The throttle position sensor on your 3.0L Nissan Maxima (Infiniti I30) can be easily and accurately tested with a simple multimeter. In this tutorial I'll show you how in a step-by-step way so that you can say ‘Yes, the TPS is bad and needs to be replaced’ or ‘No, the TPS is not bad’.
As you're probably already aware, the throttle position sensor assembly on your 3.0L Nissan Maxima is two sensors in one. One part is the Idle Switch and the other is the Throttle Position Sensor part (that's why the TPS has two connectors). This tutorial focuses on testing the throttle position sensor part only.
NOTE: If you need to test and/or adjust the idle switch part of the throttle position sensor, this tutorial will help: How To Test The Idle Switch (1996-1999 3.0L Maxima).
The contents of this tutorial at a glance:
- Symptoms Of A Bad Throttle Position Sensor.
- TEST 1: Testing The Throttle Position Sensor Voltage Signal.
- TEST 2: Verifying Throttle Position Sensor Has Power.
- TEST 3: Verifying Throttle Position Sensor Has Ground.
- Where To Buy Your Throttle Position Sensor And Save.
- More 3.0L Nissan Tutorials.
Puedes encontrar este tutorial en Español aquí: Cómo Probar el Sensor TPS (1996-1999 3.0L Maxima) (en: autotecnico-online.com).
Symptoms Of A Bad Throttle Position Sensor
The throttle position sensor (TPS) is a crucial component of the engine management system on your Nissan Maxima. It's job is to tell the PCM how much the throttle plate opens and closes (as you step on or off the accelerator pedal) so that the PCM can calculate how much more (or less) fuel to inject.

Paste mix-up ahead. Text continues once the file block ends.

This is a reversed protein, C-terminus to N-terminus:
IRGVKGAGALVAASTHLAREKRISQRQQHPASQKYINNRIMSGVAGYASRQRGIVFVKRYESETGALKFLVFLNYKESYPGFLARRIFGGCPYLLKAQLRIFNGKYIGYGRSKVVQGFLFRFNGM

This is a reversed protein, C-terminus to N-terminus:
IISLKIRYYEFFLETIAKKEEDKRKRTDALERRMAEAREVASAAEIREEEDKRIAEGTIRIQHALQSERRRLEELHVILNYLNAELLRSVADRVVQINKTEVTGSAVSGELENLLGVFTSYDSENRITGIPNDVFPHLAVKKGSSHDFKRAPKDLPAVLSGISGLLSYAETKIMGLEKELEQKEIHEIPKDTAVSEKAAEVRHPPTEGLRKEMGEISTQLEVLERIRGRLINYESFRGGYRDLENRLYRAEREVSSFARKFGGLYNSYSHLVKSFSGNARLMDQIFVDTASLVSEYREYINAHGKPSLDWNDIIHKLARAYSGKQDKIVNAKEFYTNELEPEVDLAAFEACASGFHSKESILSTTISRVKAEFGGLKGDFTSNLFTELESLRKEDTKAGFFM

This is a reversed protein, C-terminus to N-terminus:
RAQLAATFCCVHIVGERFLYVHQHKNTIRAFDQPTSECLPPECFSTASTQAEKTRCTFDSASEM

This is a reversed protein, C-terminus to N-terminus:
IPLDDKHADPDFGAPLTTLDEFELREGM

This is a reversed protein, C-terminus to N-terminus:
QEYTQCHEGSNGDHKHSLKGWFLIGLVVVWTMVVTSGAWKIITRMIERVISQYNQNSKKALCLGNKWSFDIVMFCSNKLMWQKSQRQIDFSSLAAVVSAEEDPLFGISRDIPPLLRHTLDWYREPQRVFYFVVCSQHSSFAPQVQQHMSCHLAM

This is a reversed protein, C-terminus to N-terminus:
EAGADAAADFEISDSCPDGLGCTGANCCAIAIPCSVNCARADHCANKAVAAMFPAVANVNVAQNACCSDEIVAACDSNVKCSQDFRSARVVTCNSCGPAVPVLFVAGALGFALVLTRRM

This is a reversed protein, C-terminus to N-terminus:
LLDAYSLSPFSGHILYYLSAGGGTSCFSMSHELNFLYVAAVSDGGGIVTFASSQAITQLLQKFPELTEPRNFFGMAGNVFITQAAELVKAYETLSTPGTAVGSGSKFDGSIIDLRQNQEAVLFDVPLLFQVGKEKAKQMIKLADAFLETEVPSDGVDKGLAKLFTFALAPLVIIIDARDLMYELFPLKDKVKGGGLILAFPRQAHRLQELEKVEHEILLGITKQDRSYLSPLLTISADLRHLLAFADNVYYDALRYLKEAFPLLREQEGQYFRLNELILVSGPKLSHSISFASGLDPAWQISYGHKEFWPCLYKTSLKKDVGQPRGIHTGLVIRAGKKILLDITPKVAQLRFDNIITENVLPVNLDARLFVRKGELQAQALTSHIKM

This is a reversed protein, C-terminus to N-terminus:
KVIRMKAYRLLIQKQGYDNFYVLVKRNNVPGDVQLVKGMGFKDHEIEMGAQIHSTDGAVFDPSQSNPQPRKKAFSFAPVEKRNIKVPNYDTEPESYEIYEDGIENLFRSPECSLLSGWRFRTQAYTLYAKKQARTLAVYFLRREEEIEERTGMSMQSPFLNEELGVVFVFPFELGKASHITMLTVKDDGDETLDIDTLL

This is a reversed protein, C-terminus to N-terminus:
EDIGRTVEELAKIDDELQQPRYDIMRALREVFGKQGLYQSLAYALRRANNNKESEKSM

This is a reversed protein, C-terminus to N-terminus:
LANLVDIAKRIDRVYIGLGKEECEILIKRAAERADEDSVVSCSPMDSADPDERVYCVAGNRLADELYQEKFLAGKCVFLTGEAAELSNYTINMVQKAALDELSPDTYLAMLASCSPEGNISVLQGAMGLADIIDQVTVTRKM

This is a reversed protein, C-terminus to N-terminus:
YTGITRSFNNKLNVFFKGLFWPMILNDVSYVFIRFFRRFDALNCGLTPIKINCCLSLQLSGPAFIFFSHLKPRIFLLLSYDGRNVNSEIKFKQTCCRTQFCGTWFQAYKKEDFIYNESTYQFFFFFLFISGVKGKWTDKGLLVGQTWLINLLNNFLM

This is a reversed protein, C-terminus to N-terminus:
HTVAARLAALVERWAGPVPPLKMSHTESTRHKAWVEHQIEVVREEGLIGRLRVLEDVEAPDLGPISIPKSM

So, when the TPS fails the PCM can not effectively manage the amount of fuel injection (among several things) and you'll one or more of the following symptoms:
- Check engine light (CEL) illuminated on your Maxima's instrument panel.
- A TPS diagnostic trouble code (DTC) stored in the PCM's memory:
- P0120: Throttle Position Sensor Circuit.
- Your 3.0L Nissan Maxima fails the state mandated emissions test.
- Bad gas mileage.
- Hard start and/or extended cranking time (after shut off).
- Black smoke coming out of the tailpipe.
- Hesitation when accelerating your vehicle down the road.
Thankfully, the TPS can be tested without a scan tool and in the next section we'll start with the very first test.
TEST 1: Testing The Throttle Position Sensor Voltage Signal
In a nutshell this is the way the TPS works: The throttle position sensor needs 5 volts and ground to produce a throttle angle voltage signal. The exact voltage value, of the throttle angle voltage signal, is a direct result of the movement of the throttle plate since the TPS assembly is mechanically connected to the throttle plate.
To be a bit more specific: The voltage value, of the throttle angle voltage signal, either increases or decreases in direct proportion to the amount the throttle plate opens or closes.
With this bit of knowledge, we're now gonna' verify that the throttle angle voltage increases when we manually open the throttle plate and then decreases back (to its original voltage value) once we close the throttle plate.